As for ex officio application of EU law provisions by the national courts, one must point out that several, sometimes even divergent, solutions exist for the national courts to do so, even when a national procedural provision may impede this in general. In this way the veil of national civil procedural regimes is definitely pierced by EU law and so exhaustive national procedural autonomy is nothing more than a simple illusion in Europe (although the approximation of civil procedures has not been in the focus of the legal harmonisation activities of the European Union thus far). However, the degree of this supranational intervention varies from an area of law to another one, as for instance when consumer contracts – that is, the protection of consumers in a broader sense – are at stake, the Member States’ national procedural autonomy is remarkably limited. This is due to the attitude of the European Court of Justice, which puts the principle of effectiveness in first place when assessing provisions of national civil procedure that may impede the application of EU consumer protection rules, with special regard to the unfair terms clause. Furthermore, the principle of equivalence is also applied to override those national procedural provisions that are part of other procedures, as for instance with the enforcement of arbitration awards or appeal procedures.[10] Moreover, if an EU law provision is interpreted by the European Court of Justice as having a public policy character, as is the case in Article 101 TFEU, this also establishes a strong constraint on national procedural regimes. In sum, national procedural autonomy has been considerably eroded in general by the developments in the field of ex-officio application of certain EU law provisions.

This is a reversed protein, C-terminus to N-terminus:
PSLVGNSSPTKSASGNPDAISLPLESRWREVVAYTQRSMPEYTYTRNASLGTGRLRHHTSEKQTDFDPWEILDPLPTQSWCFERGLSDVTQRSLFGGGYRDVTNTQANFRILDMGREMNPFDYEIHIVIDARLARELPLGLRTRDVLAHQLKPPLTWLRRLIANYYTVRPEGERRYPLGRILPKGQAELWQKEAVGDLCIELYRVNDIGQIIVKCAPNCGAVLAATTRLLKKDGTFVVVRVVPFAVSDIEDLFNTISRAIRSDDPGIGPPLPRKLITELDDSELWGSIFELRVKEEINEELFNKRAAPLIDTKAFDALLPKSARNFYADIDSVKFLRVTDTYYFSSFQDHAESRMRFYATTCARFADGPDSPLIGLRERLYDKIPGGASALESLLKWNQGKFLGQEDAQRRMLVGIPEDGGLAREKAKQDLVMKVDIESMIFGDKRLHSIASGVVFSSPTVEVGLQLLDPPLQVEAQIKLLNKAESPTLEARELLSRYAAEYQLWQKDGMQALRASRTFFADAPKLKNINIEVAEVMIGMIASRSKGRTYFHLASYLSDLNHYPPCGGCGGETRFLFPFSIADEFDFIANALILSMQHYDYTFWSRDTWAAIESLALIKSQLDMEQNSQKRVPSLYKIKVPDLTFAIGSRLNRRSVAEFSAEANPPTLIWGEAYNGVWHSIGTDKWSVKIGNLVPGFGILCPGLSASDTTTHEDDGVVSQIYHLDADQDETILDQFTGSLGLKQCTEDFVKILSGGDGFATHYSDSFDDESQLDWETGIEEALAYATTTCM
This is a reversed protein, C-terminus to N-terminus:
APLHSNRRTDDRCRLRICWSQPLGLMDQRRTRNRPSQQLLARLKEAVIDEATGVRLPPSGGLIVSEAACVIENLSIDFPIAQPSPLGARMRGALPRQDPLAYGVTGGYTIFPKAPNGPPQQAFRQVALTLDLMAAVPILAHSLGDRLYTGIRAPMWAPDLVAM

Finally, one may conclude – based on Arthur Hartkamp’s summary – that six general grounds can be identified when an EU law provision has to be applied by the national courts, irrespective of whether or not the parties invoked them in their submissions.

– If there is an express legal provision that requires the national courts to apply a given EU law norm – either in EU law or in national law.

– If the European Court of Justice interprets that an EU law provision must be applied automatically.

– If an article from EU law is interpreted by the European Court of Justice as having a public policy character.

– If the application of the principle of effectiveness requires it when assessing a national law provision.

– If the application of the principle of equivalence requires it when assessing a national law provision.

– And the so-called ‘may is must’ rule also applies, if national courts may apply a rule of national law on their own motion, they must apply on their own motion the corresponding rule of EU law, too.[11]

As is obvious from this extensive list, both the European Court of Justice and national courts are to be regarded as key actors when shaping – or, from another angle, when narrowing – the borders of national procedural autonomy. And, undoubtedly, national procedural autonomy is under a heavy siege in those areas of law where the EU has a great bulk of substantive rules, as for instance with consumer protection or competition law.